In PCA, we often think of the principal components / eigenvectors as a linear combination of the original features in vector space. Is the reverse true as well, i.e., is each feature a linear combination of the principal components?

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    $\begingroup$ Do you mean exactly or approximately? $\endgroup$ – whuber Jun 29 at 21:54
  • $\begingroup$ @whuber Hmm, I originally meant theoretically, so exactly. But your question makes me think that the answer is "no" to exactly, but that it can be approximately written as a linear combination of the PCs, so I would be interested in that answer as well. $\endgroup$ – David Jun 29 at 22:00
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    $\begingroup$ The answer depends on how many PCs you retain. The whole idea behind PCA is to approximate the original features using a smaller number of PCs. By taking all the PCs, nothing is lost. Have you looked at our higher voted threads on PCA? $\endgroup$ – whuber Jun 29 at 22:05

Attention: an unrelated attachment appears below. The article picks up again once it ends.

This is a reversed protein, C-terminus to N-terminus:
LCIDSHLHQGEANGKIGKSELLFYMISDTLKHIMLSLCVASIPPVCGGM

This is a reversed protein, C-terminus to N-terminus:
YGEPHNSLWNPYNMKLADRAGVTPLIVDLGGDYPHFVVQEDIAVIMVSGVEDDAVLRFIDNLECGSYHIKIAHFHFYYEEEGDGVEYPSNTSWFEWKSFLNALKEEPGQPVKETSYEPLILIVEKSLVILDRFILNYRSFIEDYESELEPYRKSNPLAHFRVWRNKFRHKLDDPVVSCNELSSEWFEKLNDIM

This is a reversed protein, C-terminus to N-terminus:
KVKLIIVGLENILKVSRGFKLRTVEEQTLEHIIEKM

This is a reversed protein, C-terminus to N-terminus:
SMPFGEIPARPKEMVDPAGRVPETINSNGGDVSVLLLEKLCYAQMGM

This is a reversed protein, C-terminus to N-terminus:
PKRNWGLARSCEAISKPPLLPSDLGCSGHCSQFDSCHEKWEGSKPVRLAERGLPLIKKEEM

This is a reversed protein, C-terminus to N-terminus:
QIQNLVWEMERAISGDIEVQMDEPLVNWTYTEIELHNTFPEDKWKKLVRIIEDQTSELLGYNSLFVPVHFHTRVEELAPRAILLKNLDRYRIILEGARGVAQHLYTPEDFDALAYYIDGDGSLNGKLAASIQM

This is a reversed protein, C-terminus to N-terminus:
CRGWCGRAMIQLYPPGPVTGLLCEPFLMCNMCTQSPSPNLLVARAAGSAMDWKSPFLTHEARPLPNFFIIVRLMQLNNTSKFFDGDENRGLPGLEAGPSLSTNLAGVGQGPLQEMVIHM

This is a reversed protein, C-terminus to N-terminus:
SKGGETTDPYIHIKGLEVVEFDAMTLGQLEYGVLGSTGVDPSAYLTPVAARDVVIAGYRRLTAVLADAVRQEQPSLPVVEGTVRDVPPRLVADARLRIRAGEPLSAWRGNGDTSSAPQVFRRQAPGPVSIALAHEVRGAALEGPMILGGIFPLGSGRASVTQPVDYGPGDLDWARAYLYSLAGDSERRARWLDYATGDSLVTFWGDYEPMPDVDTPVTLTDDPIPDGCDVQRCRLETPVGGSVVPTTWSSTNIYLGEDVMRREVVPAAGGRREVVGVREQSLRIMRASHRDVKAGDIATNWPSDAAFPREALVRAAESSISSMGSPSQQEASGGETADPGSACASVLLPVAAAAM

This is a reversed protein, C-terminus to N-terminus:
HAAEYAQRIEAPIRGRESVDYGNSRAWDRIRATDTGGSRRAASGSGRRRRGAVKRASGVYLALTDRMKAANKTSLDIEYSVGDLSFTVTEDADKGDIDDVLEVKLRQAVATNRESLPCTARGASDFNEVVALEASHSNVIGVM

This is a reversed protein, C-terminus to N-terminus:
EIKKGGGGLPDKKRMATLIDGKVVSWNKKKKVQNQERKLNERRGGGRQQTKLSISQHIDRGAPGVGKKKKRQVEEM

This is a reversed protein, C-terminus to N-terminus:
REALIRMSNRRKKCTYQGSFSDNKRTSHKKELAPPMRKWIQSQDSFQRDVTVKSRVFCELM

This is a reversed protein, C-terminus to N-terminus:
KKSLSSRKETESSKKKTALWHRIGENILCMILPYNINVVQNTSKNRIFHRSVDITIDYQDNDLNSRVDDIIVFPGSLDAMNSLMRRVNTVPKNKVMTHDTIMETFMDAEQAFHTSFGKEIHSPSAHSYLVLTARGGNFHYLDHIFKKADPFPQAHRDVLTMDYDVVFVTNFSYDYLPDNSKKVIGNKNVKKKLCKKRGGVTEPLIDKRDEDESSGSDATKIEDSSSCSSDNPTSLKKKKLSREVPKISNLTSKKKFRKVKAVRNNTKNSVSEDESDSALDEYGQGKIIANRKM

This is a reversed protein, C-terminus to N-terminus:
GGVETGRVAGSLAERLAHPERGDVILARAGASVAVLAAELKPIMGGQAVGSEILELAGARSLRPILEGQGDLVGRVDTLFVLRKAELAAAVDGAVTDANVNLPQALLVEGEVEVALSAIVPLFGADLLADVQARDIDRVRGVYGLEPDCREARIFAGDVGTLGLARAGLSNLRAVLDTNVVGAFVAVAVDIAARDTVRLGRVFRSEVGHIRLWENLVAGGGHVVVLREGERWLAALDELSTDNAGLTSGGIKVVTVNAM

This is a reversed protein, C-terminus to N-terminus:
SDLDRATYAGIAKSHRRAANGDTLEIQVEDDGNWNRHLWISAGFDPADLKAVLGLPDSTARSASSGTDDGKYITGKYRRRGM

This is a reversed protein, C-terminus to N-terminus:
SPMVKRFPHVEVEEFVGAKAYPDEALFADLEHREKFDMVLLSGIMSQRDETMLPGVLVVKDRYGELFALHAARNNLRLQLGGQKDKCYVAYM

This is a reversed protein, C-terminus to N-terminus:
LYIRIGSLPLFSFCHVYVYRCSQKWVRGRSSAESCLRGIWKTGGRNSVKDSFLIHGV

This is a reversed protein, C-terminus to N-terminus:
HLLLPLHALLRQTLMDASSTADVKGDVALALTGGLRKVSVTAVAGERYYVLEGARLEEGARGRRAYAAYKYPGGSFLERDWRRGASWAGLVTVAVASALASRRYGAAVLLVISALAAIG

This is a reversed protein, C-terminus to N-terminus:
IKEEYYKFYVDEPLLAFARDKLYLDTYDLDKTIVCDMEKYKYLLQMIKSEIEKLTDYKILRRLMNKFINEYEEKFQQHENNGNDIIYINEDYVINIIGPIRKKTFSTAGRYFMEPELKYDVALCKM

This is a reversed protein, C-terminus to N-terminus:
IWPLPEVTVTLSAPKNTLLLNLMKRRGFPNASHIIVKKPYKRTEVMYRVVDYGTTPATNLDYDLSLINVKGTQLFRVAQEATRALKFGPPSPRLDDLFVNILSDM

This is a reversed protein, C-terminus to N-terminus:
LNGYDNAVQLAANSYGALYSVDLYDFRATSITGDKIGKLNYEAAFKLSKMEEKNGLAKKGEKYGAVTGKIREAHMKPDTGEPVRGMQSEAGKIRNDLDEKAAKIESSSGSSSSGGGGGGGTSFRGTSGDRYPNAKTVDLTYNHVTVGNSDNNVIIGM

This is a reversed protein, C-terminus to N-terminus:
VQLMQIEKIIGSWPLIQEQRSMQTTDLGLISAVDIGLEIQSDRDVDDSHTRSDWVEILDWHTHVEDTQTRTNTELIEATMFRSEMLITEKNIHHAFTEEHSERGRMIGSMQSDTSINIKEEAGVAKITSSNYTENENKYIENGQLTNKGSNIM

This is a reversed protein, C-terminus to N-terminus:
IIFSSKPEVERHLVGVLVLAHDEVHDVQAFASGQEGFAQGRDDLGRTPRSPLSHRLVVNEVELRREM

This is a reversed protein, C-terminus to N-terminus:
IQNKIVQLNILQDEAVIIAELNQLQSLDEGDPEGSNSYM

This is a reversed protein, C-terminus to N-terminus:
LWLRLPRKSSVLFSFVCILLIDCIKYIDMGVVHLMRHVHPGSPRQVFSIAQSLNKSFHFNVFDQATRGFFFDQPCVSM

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    $\begingroup$ @whuber Yup. It's actually this stats.stackexchange.com/questions/183236/… one that inspired my question. The answer by amoeba says "The intuition is that PCA seeks to represent all $n$ data vectors as linear combinations of a small number of eigenvectors, and does it to minimize the mean-squared reconstruction error." I've never seen it phrased this way before, but it seems to be saying the features are represented as a linear combination of the PCs. $\endgroup$ – David Jun 29 at 22:14
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    $\begingroup$ That's right. That's the basis of just about every plot of PCs that has ever been produced: the data are approximated as points in a space spanned by two (or sometimes three) PCs. $\endgroup$ – whuber Jun 29 at 22:40

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